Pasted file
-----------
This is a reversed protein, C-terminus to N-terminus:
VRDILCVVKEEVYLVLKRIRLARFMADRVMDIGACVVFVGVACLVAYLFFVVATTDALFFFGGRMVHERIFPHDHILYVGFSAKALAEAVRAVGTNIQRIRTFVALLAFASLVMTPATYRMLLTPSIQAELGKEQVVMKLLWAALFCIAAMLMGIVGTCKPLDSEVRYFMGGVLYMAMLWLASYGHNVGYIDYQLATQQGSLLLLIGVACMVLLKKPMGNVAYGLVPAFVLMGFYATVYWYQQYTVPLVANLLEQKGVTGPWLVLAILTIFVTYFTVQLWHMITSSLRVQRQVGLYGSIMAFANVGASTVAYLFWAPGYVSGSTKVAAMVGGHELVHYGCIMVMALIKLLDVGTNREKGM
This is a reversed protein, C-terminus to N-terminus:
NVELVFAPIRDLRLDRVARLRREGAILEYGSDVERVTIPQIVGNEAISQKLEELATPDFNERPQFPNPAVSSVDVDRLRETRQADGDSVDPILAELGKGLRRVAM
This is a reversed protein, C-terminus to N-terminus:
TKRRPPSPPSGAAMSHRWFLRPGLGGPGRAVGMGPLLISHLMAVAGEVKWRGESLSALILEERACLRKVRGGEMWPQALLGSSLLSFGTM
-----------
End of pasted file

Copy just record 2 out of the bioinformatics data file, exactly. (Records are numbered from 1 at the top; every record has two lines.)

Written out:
This is a reversed protein, C-terminus to N-terminus:
NVELVFAPIRDLRLDRVARLRREGAILEYGSDVERVTIPQIVGNEAISQKLEELATPDFNERPQFPNPAVSSVDVDRLRETRQADGDSVDPILAELGKGLRRVAM